POETRY OUT LOUD: Yesterday afternoon I had the pleasure of leading one of the Poetry Out Loud classes for the poetry club at the New Schools at Carver here in Atlanta. There were six students in attendance, accompanied by their faculty advisor Ms. Weaver. The students had picked poems from the POL anthology to recite in the upcoming school competition -- the prelude to the state and, finally, national recitation competition in Washington DC this spring.

I was hoping the students would have already memorized their poem, but that was not the case, and it was probably for the best. They had all picked easy, rhyming poems that everyone in the country will probably choose. I challenged them to pick longer free verse poems, and rather than just rote memorization, to find a poem that has resonance with them. I had brought a few poems to read, including Sharon Olds' I Go Back to May 1937, the haunting poem about her wish to stop her parents from meeting. As I read the poem, I saw poetry club president Tia's eyes light up. I pushed the poem across the table and asked her to read it. With a little work, she'll nail it.

A student named Shae picked Li-Young Lee's The Gift about a man pulling a splinter from his wife's finger, and the memory it evokes of his father doing the same when he was a boy. Although it was the first time she'd read the poem aloud, Shae's voice was strong and nuances were already there. She'll do well.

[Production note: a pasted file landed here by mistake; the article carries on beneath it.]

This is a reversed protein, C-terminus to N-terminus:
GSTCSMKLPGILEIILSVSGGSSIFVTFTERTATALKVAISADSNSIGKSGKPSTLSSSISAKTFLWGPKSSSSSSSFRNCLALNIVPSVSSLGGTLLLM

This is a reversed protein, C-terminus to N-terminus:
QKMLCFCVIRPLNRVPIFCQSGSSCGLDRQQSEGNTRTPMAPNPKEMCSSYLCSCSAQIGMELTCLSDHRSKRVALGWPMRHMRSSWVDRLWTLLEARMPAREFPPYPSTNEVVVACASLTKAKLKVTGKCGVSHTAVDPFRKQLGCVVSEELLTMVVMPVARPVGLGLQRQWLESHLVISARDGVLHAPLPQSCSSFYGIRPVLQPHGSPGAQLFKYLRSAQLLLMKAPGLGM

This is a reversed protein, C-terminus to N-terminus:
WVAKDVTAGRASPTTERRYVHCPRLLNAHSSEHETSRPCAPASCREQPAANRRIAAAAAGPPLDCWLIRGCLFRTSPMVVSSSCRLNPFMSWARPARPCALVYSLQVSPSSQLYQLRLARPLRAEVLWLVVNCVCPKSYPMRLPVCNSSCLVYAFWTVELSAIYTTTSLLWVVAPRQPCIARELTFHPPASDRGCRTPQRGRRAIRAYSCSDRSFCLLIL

Derrek, who's on his way to being school valedictorian, was going to do Frances Harper's The Slave Auction or Maya Angelou's chestnut Still I Rise, which will be one of those poems every student picks just because it's so well known. Instead, I found Marilyn Nelson's How I Discovered Poetry and asked him to read it. Like Tia, I saw his eyes light up when he read those first lines: "It was like soul-kissing, the way the words filled my mouth as Mrs. Purdy read from her desk." It's a short poem about how a teacher empowers a young black student in a classroom of white students. It's powerful. I hope he learns this one and makes it his own.

The Poetry Out Loud judges in Washington will be looking for level of difficulty, understanding, presentation and enunciation. The students can't get too theatrical; the poem and their delivery has to carry the weight. I hope I'll get to go back and be a judge to see how the Carver students work it out. I'll be visiting Westlake High next week. Despite my lack of interest in teaching as a profession, I do get a kick out of seeing these kids connect with poetry.


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